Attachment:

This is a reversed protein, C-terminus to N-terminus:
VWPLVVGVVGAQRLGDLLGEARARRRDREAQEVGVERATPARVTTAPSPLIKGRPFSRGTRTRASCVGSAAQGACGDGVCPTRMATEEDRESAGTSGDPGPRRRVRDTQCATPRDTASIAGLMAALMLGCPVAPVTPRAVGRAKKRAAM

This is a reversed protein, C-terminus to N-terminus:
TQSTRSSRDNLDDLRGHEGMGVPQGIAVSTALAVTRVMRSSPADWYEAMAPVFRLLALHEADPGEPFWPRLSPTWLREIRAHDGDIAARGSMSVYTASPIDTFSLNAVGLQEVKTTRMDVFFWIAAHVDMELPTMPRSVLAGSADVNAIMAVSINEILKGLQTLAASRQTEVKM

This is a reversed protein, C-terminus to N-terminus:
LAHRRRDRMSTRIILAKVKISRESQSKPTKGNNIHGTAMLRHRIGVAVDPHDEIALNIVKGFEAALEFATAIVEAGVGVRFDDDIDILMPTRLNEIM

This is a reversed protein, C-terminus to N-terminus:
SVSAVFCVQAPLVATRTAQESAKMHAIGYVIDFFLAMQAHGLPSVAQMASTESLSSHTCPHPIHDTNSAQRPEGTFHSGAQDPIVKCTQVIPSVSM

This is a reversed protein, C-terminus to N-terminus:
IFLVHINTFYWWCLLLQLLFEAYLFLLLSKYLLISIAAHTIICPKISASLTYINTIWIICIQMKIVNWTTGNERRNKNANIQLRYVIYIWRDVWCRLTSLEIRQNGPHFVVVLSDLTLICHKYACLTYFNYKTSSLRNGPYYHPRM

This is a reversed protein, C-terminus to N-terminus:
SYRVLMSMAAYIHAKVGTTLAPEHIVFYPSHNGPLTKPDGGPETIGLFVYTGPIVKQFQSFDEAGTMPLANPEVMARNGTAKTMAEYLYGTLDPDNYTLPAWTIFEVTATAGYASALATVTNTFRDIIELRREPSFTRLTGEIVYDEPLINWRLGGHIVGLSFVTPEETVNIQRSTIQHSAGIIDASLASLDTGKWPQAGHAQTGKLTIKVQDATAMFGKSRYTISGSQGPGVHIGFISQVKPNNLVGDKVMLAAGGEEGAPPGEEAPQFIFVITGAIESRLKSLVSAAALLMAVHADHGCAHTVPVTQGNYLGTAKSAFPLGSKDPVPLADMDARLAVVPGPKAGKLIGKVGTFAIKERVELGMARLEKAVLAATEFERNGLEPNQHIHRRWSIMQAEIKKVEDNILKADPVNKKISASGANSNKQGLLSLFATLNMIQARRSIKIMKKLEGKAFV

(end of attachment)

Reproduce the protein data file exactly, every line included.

This is a reversed protein, C-terminus to N-terminus:
VWPLVVGVVGAQRLGDLLGEARARRRDREAQEVGVERATPARVTTAPSPLIKGRPFSRGTRTRASCVGSAAQGACGDGVCPTRMATEEDRESAGTSGDPGPRRRVRDTQCATPRDTASIAGLMAALMLGCPVAPVTPRAVGRAKKRAAM

This is a reversed protein, C-terminus to N-terminus:
TQSTRSSRDNLDDLRGHEGMGVPQGIAVSTALAVTRVMRSSPADWYEAMAPVFRLLALHEADPGEPFWPRLSPTWLREIRAHDGDIAARGSMSVYTASPIDTFSLNAVGLQEVKTTRMDVFFWIAAHVDMELPTMPRSVLAGSADVNAIMAVSINEILKGLQTLAASRQTEVKM

This is a reversed protein, C-terminus to N-terminus:
LAHRRRDRMSTRIILAKVKISRESQSKPTKGNNIHGTAMLRHRIGVAVDPHDEIALNIVKGFEAALEFATAIVEAGVGVRFDDDIDILMPTRLNEIM

This is a reversed protein, C-terminus to N-terminus:
SVSAVFCVQAPLVATRTAQESAKMHAIGYVIDFFLAMQAHGLPSVAQMASTESLSSHTCPHPIHDTNSAQRPEGTFHSGAQDPIVKCTQVIPSVSM

This is a reversed protein, C-terminus to N-terminus:
IFLVHINTFYWWCLLLQLLFEAYLFLLLSKYLLISIAAHTIICPKISASLTYINTIWIICIQMKIVNWTTGNERRNKNANIQLRYVIYIWRDVWCRLTSLEIRQNGPHFVVVLSDLTLICHKYACLTYFNYKTSSLRNGPYYHPRM

This is a reversed protein, C-terminus to N-terminus:
SYRVLMSMAAYIHAKVGTTLAPEHIVFYPSHNGPLTKPDGGPETIGLFVYTGPIVKQFQSFDEAGTMPLANPEVMARNGTAKTMAEYLYGTLDPDNYTLPAWTIFEVTATAGYASALATVTNTFRDIIELRREPSFTRLTGEIVYDEPLINWRLGGHIVGLSFVTPEETVNIQRSTIQHSAGIIDASLASLDTGKWPQAGHAQTGKLTIKVQDATAMFGKSRYTISGSQGPGVHIGFISQVKPNNLVGDKVMLAAGGEEGAPPGEEAPQFIFVITGAIESRLKSLVSAAALLMAVHADHGCAHTVPVTQGNYLGTAKSAFPLGSKDPVPLADMDARLAVVPGPKAGKLIGKVGTFAIKERVELGMARLEKAVLAATEFERNGLEPNQHIHRRWSIMQAEIKKVEDNILKADPVNKKISASGANSNKQGLLSLFATLNMIQARRSIKIMKKLEGKAFV